Commitment to recycling
Peterborough is a leading recycler among local authorities and aims to be the environment capital in the UK. We are proud of our residents and their commitment to recycling, who achieved over 50% recycling rate in 2013/2014, so thank you to all.
The 65% plus initiative reflects our commitment to recycle, compost or recover more than 65% of discarded household and garden materials and to use the remaining materials as a fuel to generate electricity and heat for local use.
Reaching our targets
Widespread public consultation, beginning in 2001, has involved Peterborough residents in choosing the best options for achieving future recycling and waste disposal targets. The main priorities that emerged from this extensive consultation were to:
- reduce pollution as much as possible
- reduce waste for landfill
- generate electricity from waste
- reduce climate change as much as possible.
As a part of implementing our Waste 2020 strategy, we are investing in facilities that will help residents re-use and recycle more than 65% of discarded household and garden materials, as well as providing a long-term, sustainable alternative to landfill.
Achieving our targets
We can achieve in excess of 65% recycling by continuing to work together with our local residents. We are already committed to providing services to help residents recycle as much as possible, such as the collection and recycling of paper, card, plastics, cans, aluminium foil and glass through green bins, separating food waste from the black general waste bins. We also offer an opt-in chargeable collection of garden waste for composting.
Investment in new facilities is critical for success and we have introduced:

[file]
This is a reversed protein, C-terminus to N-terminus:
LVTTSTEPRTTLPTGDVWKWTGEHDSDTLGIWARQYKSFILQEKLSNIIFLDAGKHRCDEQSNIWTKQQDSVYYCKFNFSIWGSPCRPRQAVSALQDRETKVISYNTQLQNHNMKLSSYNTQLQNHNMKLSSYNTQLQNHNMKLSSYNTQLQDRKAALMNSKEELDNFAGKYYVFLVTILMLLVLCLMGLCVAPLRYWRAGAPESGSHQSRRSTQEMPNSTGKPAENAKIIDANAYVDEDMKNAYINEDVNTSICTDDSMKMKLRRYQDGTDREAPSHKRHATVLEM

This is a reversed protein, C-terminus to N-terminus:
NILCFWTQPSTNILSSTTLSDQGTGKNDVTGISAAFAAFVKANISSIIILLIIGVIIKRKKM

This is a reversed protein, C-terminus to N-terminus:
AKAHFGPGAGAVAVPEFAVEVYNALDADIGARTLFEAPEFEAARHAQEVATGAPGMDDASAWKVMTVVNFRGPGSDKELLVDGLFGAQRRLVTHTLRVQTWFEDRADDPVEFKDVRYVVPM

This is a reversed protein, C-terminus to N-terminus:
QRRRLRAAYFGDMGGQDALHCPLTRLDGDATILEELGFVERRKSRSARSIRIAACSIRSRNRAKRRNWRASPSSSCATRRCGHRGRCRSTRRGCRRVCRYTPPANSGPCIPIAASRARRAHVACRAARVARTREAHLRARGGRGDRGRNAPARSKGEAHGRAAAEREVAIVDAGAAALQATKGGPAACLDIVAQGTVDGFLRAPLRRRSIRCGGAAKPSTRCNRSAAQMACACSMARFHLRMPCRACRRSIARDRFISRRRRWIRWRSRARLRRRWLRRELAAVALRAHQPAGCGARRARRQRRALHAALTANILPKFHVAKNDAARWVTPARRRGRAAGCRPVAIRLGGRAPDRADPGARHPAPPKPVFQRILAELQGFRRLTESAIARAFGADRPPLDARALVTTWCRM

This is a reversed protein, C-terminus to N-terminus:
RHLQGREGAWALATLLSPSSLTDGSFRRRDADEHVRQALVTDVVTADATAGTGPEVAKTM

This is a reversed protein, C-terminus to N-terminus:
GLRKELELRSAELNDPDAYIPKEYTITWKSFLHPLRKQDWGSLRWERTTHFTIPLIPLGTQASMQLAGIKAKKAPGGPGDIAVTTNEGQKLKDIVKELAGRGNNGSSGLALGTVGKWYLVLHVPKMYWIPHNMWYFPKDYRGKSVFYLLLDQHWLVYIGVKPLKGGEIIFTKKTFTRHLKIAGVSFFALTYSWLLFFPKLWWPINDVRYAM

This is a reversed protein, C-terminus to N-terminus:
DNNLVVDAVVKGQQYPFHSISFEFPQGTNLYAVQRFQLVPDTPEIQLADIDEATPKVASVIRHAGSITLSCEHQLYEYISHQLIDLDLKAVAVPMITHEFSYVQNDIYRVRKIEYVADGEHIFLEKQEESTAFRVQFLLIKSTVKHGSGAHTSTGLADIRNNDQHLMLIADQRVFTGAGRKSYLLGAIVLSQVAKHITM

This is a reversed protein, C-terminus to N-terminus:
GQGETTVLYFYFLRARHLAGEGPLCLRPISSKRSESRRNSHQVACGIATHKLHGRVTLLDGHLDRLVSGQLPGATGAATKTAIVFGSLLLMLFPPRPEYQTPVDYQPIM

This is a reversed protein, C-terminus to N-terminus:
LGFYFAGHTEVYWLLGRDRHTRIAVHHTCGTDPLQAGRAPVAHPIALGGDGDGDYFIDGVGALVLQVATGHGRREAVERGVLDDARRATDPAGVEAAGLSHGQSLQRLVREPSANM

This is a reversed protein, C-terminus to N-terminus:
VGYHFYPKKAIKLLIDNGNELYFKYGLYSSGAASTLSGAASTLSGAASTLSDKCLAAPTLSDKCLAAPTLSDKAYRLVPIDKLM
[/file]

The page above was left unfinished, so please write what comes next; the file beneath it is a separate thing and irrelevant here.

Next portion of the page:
- Waste Electrical and Electronic Equipment facility
- Collection and treatment of household food waste.
Even with recycling levels at 65%, there will still be about one third of our waste that cannot be recycled. We plan to use this residual waste in an energy from waste facility to generate renewable energy.
An important way to tackle waste problems is to reduce the amount of material we throw away. We promote the ‘reduce and re-use’ philosophy while increasing opportunities for residents to recycle materials. For example, many people are opting for re-usable shopping bags rather than single-use, disposable plastic bags.
Wasting food costs the average household £480 a year, rising to £680 for a family with children, the equivalent of around £50 a month.
Energy from waste facility
Energy recovery, also known as Energy from Waste, is a proven, reliable technology that has been used for many years by some of the most environmentally-aware countries in Europe such as Denmark, Sweden, the Netherlands, Germany and Austria.
In 2007, our Members' Waste and Recycling Group recommended energy from waste as the best practical environmental option for treating Peterborough’s residual waste - the materials that can’t be reused or recycled.
In 2013, we appointed Viridor to build a state-of-the-art energy from waste facility in Fengate to manage the city’s residual waste.
Officially opened in March 2016, the facility:
- uses the latest technology, making it the most efficient of it kind in the country
- can process up to 85,000 tonnes of waste per year, which includes additional capacity to cope with Peterborough's predicted growth
- meets the highest safety and emissions standards
- has the potential to produce renewable electricity equivalent to the amount required to power around 15% of Peterborough homes
- produces heat that can also be captured and used locally
- enables Peterborough to deal with its own waste locally and save money in the process (in 2015 burying the city's waste cost around £4 million).